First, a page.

The “Greek i” becomes “ye” (El País)

My second cousin who lives in Madrid made me aware that the Real Academia Española (Spanish Royal Academy) is at it again. The letter Y, known in Spanish as “Greek i” (i griega, like the French i gréque) is now to be known as “ye.” Unimaginable to English speakers, an academy presiding over language rules is the norm in Spain and France (last I checked L’Académie still fights the losing battle against English technology terms). It’s fascinating to see a real divide between Mediterranean and Northern European cultures.

Advertisements

One Response to “The “Greek i” becomes “ye” (El País)”

  1. g Says:

    “last I checked L’Académie still fights the losing battle against English technology terms”: I guess we don’t speak of the same Académie, which says that loans to foreign languages have always been fought by some, the first instances being Italian words that came with the Italy war at the Renaissance, and that every language changes and is enriched by foreign terms.
    Here what they wrote recently:
    “Cette extension des emprunts à l’anglais, qui a connu une accélération depuis une cinquantaine d’années, tient au fait que l’anglais est aussi la langue de la première puissance économique, politique et militaire, et l’instrument de communication de larges domaines spécialisés des sciences et des techniques, de l’économie et des finances, du sport, etc. À cela s’ajoute que l’on concède généralement à l’anglais une concision expressive et imagée qui s’accorde au rythme précipité de la vie moderne.” (the translator says this: This extension of borrowings from English, which has accelerated over the last fifty years, comes from the fact that English is the language of the most powerful economic, political and military instrument of communication and large specialized fields of science and technology, economics and finance, sports, etc.. Added to this is that we generally conceded to English conciseness and expressive imagery that matches the rhythm of modern life precipitate.” I guess you mix up with our friends the Quebequois whose some try to fight English and are upset to us that we dare use Englis words.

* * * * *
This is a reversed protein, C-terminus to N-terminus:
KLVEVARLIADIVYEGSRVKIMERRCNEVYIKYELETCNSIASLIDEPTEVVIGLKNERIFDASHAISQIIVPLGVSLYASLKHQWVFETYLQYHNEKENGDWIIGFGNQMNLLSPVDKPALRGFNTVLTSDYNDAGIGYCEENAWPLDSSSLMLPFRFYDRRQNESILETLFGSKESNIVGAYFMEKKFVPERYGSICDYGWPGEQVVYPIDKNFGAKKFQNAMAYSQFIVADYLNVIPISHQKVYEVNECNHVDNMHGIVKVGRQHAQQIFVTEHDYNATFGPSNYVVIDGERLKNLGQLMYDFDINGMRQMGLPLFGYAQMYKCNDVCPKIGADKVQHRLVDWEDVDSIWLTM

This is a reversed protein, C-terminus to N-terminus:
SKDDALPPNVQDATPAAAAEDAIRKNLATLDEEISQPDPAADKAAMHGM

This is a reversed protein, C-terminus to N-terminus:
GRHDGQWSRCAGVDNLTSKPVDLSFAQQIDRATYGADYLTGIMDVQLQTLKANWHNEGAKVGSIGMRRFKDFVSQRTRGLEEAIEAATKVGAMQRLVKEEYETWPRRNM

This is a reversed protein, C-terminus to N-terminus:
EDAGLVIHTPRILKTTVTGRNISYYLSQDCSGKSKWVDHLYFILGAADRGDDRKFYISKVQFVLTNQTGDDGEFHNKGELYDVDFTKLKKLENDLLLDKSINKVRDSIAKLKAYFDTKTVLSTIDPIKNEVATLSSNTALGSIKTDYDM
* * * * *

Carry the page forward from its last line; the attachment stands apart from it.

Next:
Leave a Reply

Fill in your details below or click an icon to log in:

WordPress.com Logo

You are commenting using your WordPress.com account. Log Out / Change )

Twitter picture

You are commenting using your Twitter account. Log Out / Change )

Facebook photo

You are commenting using your Facebook account. Log Out / Change )

Google+ photo

You are commenting using your Google+ account. Log Out / Change )

Connecting to %s

%d bloggers like this: